Spinal cord injury (SCI) has a devastating outcome in humans, particularly cervical spinal cord injuries, as they result in the patient being severely impaired with significantly diminished (or no) use of their upper limbs. The repair of corticospinal tract (CST) axons is a major obstacle to the recovery of the adult spinal cord after an injury. Historically, CST axons following injury fail to regrow and retract rostrally from the original lesion site; therefore, any therapeutic intervention needs to offer a positive growth milieu and provide meaningful connections to the limbs once innervated. Developing a regenerative therapy for SCI would be transformational. Even small improvements in upper limb function will provide cervical injured patients a chance for increased independence. Establishing an effective cellular treatment for SCI would greatly reduce the significant and ongoing care costs to the US healthcare system.
We have developed a reproducible in vitro differentiation protocol to produce deep cortical neurons, as a viable and promising cellular transplantation strategy for cervical SCI. We employ a rat cervical contusion (C5 level) model of spinal cord injury to measure integration, survival, synaptic circuitry and functional outcomes following deep cortical neuron transplants at a single defined age point (Day 35). Our animals undergo additional behavioral/functional testing following deep cortical neurons transplantation.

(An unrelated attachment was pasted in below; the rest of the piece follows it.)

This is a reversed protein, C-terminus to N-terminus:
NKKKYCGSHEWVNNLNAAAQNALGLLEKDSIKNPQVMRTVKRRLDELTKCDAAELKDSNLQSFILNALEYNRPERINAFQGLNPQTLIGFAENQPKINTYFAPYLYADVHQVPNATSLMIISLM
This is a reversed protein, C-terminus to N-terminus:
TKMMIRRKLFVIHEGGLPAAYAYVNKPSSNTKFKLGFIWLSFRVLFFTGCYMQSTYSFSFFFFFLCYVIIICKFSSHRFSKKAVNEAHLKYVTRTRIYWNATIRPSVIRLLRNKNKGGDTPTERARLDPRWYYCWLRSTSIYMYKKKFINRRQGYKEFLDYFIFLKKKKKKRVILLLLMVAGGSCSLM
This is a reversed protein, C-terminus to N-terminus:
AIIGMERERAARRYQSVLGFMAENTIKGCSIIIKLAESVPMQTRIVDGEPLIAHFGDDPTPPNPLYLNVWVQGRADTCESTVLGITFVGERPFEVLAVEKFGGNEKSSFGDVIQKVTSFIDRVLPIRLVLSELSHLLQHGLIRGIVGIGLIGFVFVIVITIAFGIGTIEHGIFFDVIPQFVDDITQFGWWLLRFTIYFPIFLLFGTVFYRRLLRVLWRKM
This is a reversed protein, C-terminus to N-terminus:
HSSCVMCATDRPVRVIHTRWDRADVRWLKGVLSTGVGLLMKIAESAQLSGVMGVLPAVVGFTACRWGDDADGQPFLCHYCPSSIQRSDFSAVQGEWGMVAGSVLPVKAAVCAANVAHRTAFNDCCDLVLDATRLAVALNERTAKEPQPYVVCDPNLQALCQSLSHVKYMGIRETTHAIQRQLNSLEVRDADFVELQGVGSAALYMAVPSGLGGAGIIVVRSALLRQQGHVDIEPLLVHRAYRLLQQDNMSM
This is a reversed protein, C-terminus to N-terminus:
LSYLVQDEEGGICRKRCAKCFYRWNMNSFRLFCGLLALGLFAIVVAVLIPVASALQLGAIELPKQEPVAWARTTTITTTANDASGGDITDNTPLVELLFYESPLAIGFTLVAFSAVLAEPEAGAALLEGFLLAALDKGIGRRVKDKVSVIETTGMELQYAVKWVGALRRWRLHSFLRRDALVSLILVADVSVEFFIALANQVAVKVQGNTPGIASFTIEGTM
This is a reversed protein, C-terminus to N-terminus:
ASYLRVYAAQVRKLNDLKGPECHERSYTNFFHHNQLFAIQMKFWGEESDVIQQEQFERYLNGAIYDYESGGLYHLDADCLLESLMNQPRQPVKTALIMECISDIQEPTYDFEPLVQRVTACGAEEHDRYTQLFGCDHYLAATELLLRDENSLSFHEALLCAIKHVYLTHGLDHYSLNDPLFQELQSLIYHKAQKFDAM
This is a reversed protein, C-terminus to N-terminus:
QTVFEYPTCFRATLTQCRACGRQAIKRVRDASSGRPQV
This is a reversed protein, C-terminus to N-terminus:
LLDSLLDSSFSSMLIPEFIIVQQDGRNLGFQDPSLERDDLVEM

We hypothesize that our deep cortical neurons transplants successfully survive, integrate, and form appropriate functional and anatomical outcomes after a cervical spinal injury. We propose that any observed functional improvement will arise from the transplanted deep cortical neurons forming new connections to host spinal cord circuitry, and in addition, host CST axons will form synaptic connections to those neurons from the deep cortical neuron transplants.
Functional tests encouraging the use of the injured forelimb and assessment are also undertaken in groups to ascertain improved growth and target specificity. We believe our strategies will help patients with cervical spinal cord damage by using techniques that can be matched to the individual patient, reduce dependence on anti-rejection drugs and provide significant recovery capacity.